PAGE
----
1. principal amount,
2. interest rate,
3. collateral type,
4. haircut,
5. tenor, and
6. counterparty.

In addition to the above, we believe there would be value in collecting data at the firm level on the instruments in which securities lending cash collateral is invested. These data would create a complete picture of the repo and sec lending trades in the market, and so allow for a deeper understanding of the institutional arrangements in these markets, and for accurate measurement of firm-level risk. Further, these data would allow for measures of the interconnectedness of the repo and sec[urities] lending markets, which allow for better gauges of the systemic risk in these markets....

OMG. Hey, guys, what have we been doing for the last decade or so? First, Fannie & Freddie, then the bail outs (AIG’s CDS book and all the counter-parties). Then MF Global (Hey, Gary, what’s this co-mingling thing again?) with the further revelation of unconstrained daisy chains of re-hypothecation (oh, btw, its okey-dokey from a broker-dealer compliance perspective, we understand). Mis, mal, or non-feasance, and now the informational void of necessary risk information for the entire repo market, which, we would add parenthetically, is the only surviving source of liquidity for our broker-dealers, most of the banks, and all Europe.

This evidence supports several conclusions:

  • Regulators do not have a clue, but they tell the public they do.
  • They don’t even have the data to get a clue.
  • The myth promulgated by the government and regulators that "regulation = safety" is simply false and misleading. And destructive.

We seemingly face a meta crisis of confidence, impacting nearly all forms of leadership & rule of law. Beneath the surface, every form of agency risk is suspect. We have passed the point of diminishing returns of complexity & value in things political, legal, and regulatory. The solutions start with simple but big things.

Understand & remedy the smarty pants problem, also known as Hayek's information aggregation problem, or failing that, call it simple arrogance. Government and the people of government are neither smarter nor more ‘moral’ than the markets.  Government tends to be equally corrupt, if not more so, and the bureaucrats not only distain but lack the ability to aggregate information and hence are always behind the trade.

The biases of the smarty pants problem is foundational to the Fed which by policy creates a host of unintended consequences. Consider the Fed's strategy (and other regulatory initiatives) of trying to manage excessively large and stupid concentrations of risk (i.e. "too-big-to-fail") by further aggregating and centralizing even bigger concentrations of stupid, unknown & unmanageable risk. This transforms “too big to fail” into “too big to save”. And chaos may well determine the precise timing of that transition to poverty. Hope is not a strategy.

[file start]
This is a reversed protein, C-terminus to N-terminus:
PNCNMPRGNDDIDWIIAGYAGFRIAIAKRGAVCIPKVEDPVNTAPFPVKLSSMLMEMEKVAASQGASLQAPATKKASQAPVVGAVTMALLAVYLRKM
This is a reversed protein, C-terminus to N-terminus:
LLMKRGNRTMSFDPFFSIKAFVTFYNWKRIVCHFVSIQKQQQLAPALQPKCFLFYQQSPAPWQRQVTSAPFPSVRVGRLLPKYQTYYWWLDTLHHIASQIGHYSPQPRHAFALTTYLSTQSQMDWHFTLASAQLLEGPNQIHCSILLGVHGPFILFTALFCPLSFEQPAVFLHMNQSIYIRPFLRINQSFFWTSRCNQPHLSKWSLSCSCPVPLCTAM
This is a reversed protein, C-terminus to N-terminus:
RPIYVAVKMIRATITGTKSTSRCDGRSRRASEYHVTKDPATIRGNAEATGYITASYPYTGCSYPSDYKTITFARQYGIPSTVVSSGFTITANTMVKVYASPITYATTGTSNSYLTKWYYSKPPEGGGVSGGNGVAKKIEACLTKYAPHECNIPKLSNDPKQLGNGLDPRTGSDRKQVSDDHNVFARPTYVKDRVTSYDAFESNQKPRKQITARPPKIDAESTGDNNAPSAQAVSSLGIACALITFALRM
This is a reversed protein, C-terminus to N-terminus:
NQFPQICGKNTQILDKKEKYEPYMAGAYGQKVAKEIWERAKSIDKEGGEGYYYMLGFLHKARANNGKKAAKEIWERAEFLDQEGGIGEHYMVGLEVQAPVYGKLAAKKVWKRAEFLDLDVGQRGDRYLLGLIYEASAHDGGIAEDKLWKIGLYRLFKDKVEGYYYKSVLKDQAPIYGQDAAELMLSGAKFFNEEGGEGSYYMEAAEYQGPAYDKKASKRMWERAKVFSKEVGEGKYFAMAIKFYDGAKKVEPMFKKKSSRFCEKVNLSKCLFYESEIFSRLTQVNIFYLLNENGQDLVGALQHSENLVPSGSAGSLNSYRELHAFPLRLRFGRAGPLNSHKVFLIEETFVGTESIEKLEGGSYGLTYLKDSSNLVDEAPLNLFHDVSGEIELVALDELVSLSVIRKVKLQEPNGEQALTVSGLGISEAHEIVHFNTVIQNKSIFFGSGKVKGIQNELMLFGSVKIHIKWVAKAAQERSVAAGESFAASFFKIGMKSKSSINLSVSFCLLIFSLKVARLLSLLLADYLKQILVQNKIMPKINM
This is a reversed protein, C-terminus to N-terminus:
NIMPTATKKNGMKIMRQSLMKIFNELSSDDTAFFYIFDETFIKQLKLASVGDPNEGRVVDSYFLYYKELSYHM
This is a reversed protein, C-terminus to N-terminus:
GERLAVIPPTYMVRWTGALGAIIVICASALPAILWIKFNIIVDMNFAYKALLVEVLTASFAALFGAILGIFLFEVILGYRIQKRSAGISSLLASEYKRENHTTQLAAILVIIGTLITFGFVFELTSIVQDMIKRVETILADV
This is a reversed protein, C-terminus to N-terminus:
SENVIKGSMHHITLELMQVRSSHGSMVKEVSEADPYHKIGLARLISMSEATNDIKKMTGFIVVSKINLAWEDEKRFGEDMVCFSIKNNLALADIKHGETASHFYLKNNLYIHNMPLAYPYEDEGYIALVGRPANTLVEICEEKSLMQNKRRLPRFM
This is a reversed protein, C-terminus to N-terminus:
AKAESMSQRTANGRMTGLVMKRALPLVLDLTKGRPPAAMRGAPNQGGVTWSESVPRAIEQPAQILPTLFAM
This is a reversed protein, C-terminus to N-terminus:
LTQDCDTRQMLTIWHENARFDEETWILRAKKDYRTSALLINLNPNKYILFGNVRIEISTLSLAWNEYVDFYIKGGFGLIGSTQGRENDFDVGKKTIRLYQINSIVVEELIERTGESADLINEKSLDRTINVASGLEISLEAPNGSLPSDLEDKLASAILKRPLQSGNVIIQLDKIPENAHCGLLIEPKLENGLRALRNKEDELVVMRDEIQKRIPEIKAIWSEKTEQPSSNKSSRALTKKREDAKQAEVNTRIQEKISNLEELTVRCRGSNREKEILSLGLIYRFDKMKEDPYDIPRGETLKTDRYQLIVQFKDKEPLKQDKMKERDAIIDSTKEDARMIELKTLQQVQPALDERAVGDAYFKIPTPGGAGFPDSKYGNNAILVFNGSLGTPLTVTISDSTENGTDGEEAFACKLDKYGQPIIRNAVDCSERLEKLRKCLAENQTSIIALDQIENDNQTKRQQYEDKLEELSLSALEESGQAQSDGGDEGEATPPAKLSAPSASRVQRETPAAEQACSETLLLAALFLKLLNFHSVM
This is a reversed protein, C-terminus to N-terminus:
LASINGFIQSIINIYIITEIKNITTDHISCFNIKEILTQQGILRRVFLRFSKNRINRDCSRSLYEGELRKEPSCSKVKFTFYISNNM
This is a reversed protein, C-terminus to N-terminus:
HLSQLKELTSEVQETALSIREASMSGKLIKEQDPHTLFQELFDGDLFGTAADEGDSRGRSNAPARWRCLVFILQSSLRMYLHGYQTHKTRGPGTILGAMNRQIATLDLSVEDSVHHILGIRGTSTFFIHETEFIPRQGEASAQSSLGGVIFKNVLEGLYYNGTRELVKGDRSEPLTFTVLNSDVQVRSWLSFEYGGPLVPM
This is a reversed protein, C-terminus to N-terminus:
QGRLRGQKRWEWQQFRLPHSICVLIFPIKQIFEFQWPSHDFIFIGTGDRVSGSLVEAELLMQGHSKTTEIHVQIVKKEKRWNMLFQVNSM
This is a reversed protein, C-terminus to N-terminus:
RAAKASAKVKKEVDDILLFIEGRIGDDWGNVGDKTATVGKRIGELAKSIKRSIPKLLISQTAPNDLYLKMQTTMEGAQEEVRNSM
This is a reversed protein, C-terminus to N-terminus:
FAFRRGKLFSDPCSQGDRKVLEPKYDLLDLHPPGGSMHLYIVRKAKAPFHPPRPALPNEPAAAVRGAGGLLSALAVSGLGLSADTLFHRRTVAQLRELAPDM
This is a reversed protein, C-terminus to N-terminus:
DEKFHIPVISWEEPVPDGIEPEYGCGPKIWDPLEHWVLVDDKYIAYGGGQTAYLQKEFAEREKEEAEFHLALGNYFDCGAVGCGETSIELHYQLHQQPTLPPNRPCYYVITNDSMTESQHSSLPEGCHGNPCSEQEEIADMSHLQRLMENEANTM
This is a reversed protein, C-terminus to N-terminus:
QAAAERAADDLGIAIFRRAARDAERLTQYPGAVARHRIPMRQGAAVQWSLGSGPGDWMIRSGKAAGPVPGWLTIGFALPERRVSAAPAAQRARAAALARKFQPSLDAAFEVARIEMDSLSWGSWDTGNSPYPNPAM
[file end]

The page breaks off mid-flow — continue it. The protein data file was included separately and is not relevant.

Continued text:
Move to dis-aggregate the risk. The current arrangement has us, meaning we the people, in the cross hairs of a .50 caliber or MOAB. Perhaps we arrange institutions so they, not we the people, get shot by smaller bullets? In order to do this you will need to dis-aggregate risk, which is doable by addressing the moral hazard brought to us by political corruption and cultural decay. However, the good news is that Moore's Law is still on our side.

A thought experiment, in process, but good enough to go: let's convert the Post Office from mail delivery to local branches of the US Treasury. They have lots of nice locations & nice people. The new function would be to maintain demand deposit accounts for individuals (and only individuals) seeking full faith & credit of the US Treasury (what previously was known as the origin of the risk free rate). Tell the public, no more risk free lunch. Announce that no other institution has any protection, real or implied, whatsoever. Make institutions compete  for capital on the basis of the risk they create & manage. Heave a few on the bonfire to make some examples. Folks will catch on quickly.

Eliminate requirements for and priviledges of Nationally Recognized Statistical Rating Organizations and leave them to their shareholders. Leave fiduciaries to their diligence. Timing & such to be worked out, but you get the drift. Banks could do whatever, say, CDS's without limit, and depositors & investors could do whatever diligence they deem appropriate. Terminate every regulator associated with the current banking system and delete the majority of that entire body of law. Three hundred and sixty days or so to no more moral hazard?

End the disinformation program. Our leaders need to start telling the truth. Acknowledge and address the fundamental issue of ‘no free lunch’.  There is no risk or cost free solution for anyone or any institution. European sovereign debt has credit, currency, liquidity, and performance risk associated with it. Long duration Treasury bonds have risk.  Acknowledge that n x n matrices of gross and net CDS exposures devolve to gross as counterparty default risk rises. Acknowledge that Social Security is a Ponzi scheme by any common definition of the term. The clarity of language allows the fix.

Citizens must require ethical leadership: Consider well the inspiration & intent of leaders: "Conscience is the virtue of observers and not of agents of action." - Sol Alinsky.  Don’t vote for unprincipled leaders.

RIP 2011 and thus ends my rant. Keep the faith. hb



Reader Comments (3)

Hunter, excellent piece!! Well done!! I admit I had to look-up the latin quote!
January 3, 2012 | Unregistered Commentermartin mittag
a pleasant surprise from a reader:

Tu es Petrus et super hanc petram aedificabo meiam ecclesiam. Et tibi dabo claves regni caelorum.
Great hearing from you. Come visit me in England one day.
January 5, 2012 | Registered Commenterhb